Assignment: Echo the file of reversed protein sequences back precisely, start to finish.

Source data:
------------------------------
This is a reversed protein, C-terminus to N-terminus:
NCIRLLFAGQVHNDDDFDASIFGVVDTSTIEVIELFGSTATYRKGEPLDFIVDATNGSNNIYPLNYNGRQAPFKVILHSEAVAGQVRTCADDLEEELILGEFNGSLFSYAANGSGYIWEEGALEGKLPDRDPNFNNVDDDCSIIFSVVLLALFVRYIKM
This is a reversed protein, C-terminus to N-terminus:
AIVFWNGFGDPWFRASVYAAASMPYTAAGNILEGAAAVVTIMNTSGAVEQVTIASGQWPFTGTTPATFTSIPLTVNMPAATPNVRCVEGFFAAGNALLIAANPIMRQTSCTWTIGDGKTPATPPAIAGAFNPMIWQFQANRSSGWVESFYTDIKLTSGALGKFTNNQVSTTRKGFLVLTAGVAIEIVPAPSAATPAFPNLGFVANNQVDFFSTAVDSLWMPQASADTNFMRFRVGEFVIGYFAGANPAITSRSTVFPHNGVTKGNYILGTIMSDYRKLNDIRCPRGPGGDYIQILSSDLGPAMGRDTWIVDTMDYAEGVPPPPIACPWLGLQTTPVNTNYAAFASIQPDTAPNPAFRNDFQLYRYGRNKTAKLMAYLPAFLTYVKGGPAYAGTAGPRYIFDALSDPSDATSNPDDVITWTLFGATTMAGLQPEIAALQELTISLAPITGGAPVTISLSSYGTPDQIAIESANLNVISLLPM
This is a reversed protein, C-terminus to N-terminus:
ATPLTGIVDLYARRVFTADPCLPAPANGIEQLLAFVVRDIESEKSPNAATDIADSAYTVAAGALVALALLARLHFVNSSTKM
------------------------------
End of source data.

This is a reversed protein, C-terminus to N-terminus:
NCIRLLFAGQVHNDDDFDASIFGVVDTSTIEVIELFGSTATYRKGEPLDFIVDATNGSNNIYPLNYNGRQAPFKVILHSEAVAGQVRTCADDLEEELILGEFNGSLFSYAANGSGYIWEEGALEGKLPDRDPNFNNVDDDCSIIFSVVLLALFVRYIKM
This is a reversed protein, C-terminus to N-terminus:
AIVFWNGFGDPWFRASVYAAASMPYTAAGNILEGAAAVVTIMNTSGAVEQVTIASGQWPFTGTTPATFTSIPLTVNMPAATPNVRCVEGFFAAGNALLIAANPIMRQTSCTWTIGDGKTPATPPAIAGAFNPMIWQFQANRSSGWVESFYTDIKLTSGALGKFTNNQVSTTRKGFLVLTAGVAIEIVPAPSAATPAFPNLGFVANNQVDFFSTAVDSLWMPQASADTNFMRFRVGEFVIGYFAGANPAITSRSTVFPHNGVTKGNYILGTIMSDYRKLNDIRCPRGPGGDYIQILSSDLGPAMGRDTWIVDTMDYAEGVPPPPIACPWLGLQTTPVNTNYAAFASIQPDTAPNPAFRNDFQLYRYGRNKTAKLMAYLPAFLTYVKGGPAYAGTAGPRYIFDALSDPSDATSNPDDVITWTLFGATTMAGLQPEIAALQELTISLAPITGGAPVTISLSSYGTPDQIAIESANLNVISLLPM
This is a reversed protein, C-terminus to N-terminus:
ATPLTGIVDLYARRVFTADPCLPAPANGIEQLLAFVVRDIESEKSPNAATDIADSAYTVAAGALVALALLARLHFVNSSTKM